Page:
The Rib Man has become something of a legend on the London street food scene with his off-the-bone baby back ribs. With the help of social media, his hot sauces are spanning the globe one bottle at a time
While world domination may the goal of many businesses, some mean it more literally than others. Usually to go global you need a network of contacts, infrastructure, big money and a foreign headquarters. For a one-man show operating out of a converted shipping container in east London it may be a little more difficult. But that is just what Mark Gevaux – aka the Rib Man – is doing, one bottle of his signature ‘Holy Fuck’ hot sauce at a time. And he is doing it with little more than a small space to cook and a Twitter feed.
Gevaux engages directly with his customers on Twitter – spanning Vancouver to Moscow, Australia to São Paulo and most of Europe – responding to every tweet. Social media is his linchpin. “When I used to work in the butchers, big companies like Tesco were putting us out of business but now small businesses are fighting back and Twitter is part of that,” he says. He has built up a following of around 14,000 followers, who more accurately could be called fans. “They all feel part of it and they are. I craic with them on there any time of day or night.” It was this personal touch that won him the ‘Best Use of Marketing’ prize at this year’s O2 Smarta 100 Awards. However, by most business standards, Gevaux’s use of Twitter is a little unusual; while other companies may have a PR guru making sure everything looks and sounds user-friendly before going live, the Rib Man doesn’t have much concern for what other people think. “If someone doesn’t like what I say, that’s fine – I don’t want to go through ten people before putting out a tweet,” he says. His priority is always going the extra mile for those that matter, and his rough-and-ready style has earned him an army of dedicated customers.
With the Smarta prize money, Gevaux wants to convert a golf buggy, complete with Rib Man insignia, and expand his range for selling his ribs and sauces. This is very much in line with his DIY-ethos of marketing, having raised £16,501 to fund the business through 765 Kickstarter backers. Funding in this manner means there are no bigwigs telling him what to do and that’s just the way he likes it. “With street food, it’s all about being on the streets with the customers so we’ll stay small, close to the customers and keep it real,” he says.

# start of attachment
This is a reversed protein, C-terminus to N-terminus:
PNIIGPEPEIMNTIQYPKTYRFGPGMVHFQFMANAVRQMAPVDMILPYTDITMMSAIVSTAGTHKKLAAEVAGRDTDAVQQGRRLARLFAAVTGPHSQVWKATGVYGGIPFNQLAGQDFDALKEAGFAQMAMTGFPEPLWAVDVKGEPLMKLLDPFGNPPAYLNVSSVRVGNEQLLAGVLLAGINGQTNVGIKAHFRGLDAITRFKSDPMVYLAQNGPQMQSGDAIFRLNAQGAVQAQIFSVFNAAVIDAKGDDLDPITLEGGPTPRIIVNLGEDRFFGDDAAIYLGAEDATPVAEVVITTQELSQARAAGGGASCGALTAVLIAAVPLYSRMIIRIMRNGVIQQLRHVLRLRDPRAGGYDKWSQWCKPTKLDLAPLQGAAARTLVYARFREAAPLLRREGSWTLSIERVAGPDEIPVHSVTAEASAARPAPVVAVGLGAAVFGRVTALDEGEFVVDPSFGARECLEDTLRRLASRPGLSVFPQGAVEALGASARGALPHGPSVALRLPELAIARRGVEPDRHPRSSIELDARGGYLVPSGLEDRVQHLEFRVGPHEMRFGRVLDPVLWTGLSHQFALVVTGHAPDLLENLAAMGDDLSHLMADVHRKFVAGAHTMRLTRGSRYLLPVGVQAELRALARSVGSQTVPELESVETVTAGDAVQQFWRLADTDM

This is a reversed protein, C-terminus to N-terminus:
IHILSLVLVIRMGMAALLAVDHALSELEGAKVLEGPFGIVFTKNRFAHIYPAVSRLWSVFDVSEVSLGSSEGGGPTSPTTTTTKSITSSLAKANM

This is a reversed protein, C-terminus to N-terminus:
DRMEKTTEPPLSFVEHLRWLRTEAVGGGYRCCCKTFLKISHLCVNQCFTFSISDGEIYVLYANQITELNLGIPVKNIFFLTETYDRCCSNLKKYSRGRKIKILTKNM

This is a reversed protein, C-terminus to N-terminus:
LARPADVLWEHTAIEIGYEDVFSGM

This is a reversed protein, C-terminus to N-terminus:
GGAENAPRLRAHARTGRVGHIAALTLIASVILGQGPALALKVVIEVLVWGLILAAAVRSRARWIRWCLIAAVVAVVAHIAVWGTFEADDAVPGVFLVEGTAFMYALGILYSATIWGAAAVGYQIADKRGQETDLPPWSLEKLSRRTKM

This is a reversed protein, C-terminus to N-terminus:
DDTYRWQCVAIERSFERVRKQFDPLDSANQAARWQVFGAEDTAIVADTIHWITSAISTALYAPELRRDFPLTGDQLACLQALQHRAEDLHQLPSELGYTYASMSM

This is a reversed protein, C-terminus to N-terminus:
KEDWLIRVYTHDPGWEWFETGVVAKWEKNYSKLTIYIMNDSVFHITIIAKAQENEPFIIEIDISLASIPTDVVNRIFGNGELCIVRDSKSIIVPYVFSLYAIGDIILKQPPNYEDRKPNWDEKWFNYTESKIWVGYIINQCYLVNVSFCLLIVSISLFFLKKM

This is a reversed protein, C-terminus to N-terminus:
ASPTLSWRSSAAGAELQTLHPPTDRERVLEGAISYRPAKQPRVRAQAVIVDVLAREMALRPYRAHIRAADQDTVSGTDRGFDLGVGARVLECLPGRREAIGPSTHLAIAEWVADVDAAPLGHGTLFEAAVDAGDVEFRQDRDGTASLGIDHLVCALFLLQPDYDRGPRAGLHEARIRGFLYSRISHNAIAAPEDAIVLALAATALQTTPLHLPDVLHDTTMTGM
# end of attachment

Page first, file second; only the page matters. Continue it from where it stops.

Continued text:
The Rib Man isn’t just crowdfunded but crowd-tested and designed too. “Me and a few customers started messing about with hot sauces because I couldn’t find one that I liked enough to use on my ribs. I’d make a batch and customers would tell me what they thought. I’d then go back and experiment some more.” The culmination of this effort was a sauce called ‘Holy Fuck’, named so because this is usually what people say when they’ve a mouthful of the stuff. His sauces are made with naga and scotch bonnet chillies – among other things. Gevaux’s Twitter followers have even had a hand in designing the labels.
‘Holy Mother of God’ is another favourite but ‘Christ on a Bike’ is a top-seller at the end of the year. “I’m bringing Christ into more homes this Christmas than the church,” he jokes as I meet him, just before kick off at The Boleyn Tavern outside West Ham’s home ground at Upton Park. He sets up shop here to sell ribs at every one of the home games. “It’s turning into a proper match day tradition but here it’s not about smashing it – it’s all about being part of West Ham.”
But smashing it he is, whether it’s at the Boleyn, Brick Lane or online. He even supplies his sauces to some of the most exciting restaurants in London including Tramshed, Hawksmoor and MEATliqour and counts among his fans Adam Richmam of Man v. Food fame.
While Gevaux isn’t a trained chef and wouldn’t know what to do if you gave him a carrot, he knows a thing or two about meat. A butcher by trade, he has been carving up carcasses since the age of 12 and, from 2007, has been serving up meaty delights in markets around the capital. “Ribs are what I do best. As a butcher it was always the cut nobody wanted so we took them home each night; that’s how I know how to do them really well.”
However, following a car accident in 1991 he had to give up the trade. “It mangled my leg and after a load of operations I couldn’t take it anymore so I asked them to take it off.” But sometimes you just have to stick to what you know. “I couldn’t sit about doing nothing; I’ve always worked. I thought: ‘I can’t be a butcher anymore but I can make ribs’.”
They are cooked overnight in their own juices with a concoction of spices and served up in a bun, wrap or as a rack with your choice of sauce. We can say firsthand that the Rib Man’s ribs certainly aren’t called ‘the best in London’ for nothing.
The meat, the sauce, the personality, the customer interaction – all of this adds up to make the Rib Man one of London’s most unique small businesses. Gevaux is single-handedly maintaining his base at home, racking up fans worldwide – and there are no signs of letting up.